Happy Puppy Runs Circles Around Most Internet Dream Chasers

Sandra Woodruff thought she had a clever idea. Her housemates in Issaquah, Wash., a couple of computer game designers, were complaining yet again that they'd gotten the short end of the stick in dealing with a big game publisher, so Woodruff proposed that they bypass the big boys and put demonstration versions of their own games on the World Wide Web. To draw visitors, they would also post demos of well-established games.

The Issaquah Three, as they might have been called in an earlier age, started their little venture on Valentine's Day, 1995, which is astonishing considering what it looks like today.

Happy Puppy, the name they eventually adopted for their site, now has 40 employees and expenses of about $350,000 a month. Happy Puppy users download 2.5 million demos from the site per month, and more than 10,000 Internet users have created links to Happy Puppy on their World Wide Web pages.

Woodruff's brainchild also has a very rich new parent. Happy Puppy (http://happypuppy.com) has been acquired by Attitude Network, a new company led by ESPN founder Bill Rasmussen, who has said he plans to develop niche programming to be delivered via cable, radio, print and online media "with the same intensity that ESPN puts forth in serving the sports enthusiast."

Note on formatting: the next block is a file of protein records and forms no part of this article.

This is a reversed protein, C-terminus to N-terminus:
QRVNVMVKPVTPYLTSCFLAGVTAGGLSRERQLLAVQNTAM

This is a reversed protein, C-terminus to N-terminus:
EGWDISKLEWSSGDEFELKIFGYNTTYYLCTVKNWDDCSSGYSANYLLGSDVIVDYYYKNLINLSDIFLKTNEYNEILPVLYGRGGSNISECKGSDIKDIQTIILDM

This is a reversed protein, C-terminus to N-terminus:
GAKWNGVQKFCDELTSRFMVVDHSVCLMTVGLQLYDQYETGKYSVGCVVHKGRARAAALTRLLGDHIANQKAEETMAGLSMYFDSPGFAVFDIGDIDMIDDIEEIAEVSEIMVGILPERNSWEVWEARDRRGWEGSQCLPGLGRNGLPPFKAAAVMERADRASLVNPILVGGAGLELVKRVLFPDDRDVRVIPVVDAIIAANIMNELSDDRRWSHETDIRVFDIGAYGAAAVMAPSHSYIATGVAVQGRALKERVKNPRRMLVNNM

The price is in the "multiple millions," Woodruff says, although that money will be paid as part of a long-term deal.

Everybody is always talking about how to make money on the Internet. The story of Woodruff and her housemates, Jennifer Reitz and Stephen Lepistow, is a lesson in how some people actually succeed in doing so. As is so often the case with these things, the trio had no idea what they were getting into.

Woodruff, 44, is a broadcasting engineer with a dry wit (Happy Puppy was originally named Accursed Toys) who had only recently discovered the Internet, and in the early days her housemates held down two full-time jobs--one as a programmer, the other with the phone company--to keep the venture going. There was no revenue from Happy Puppy until February or March, Woodruff says.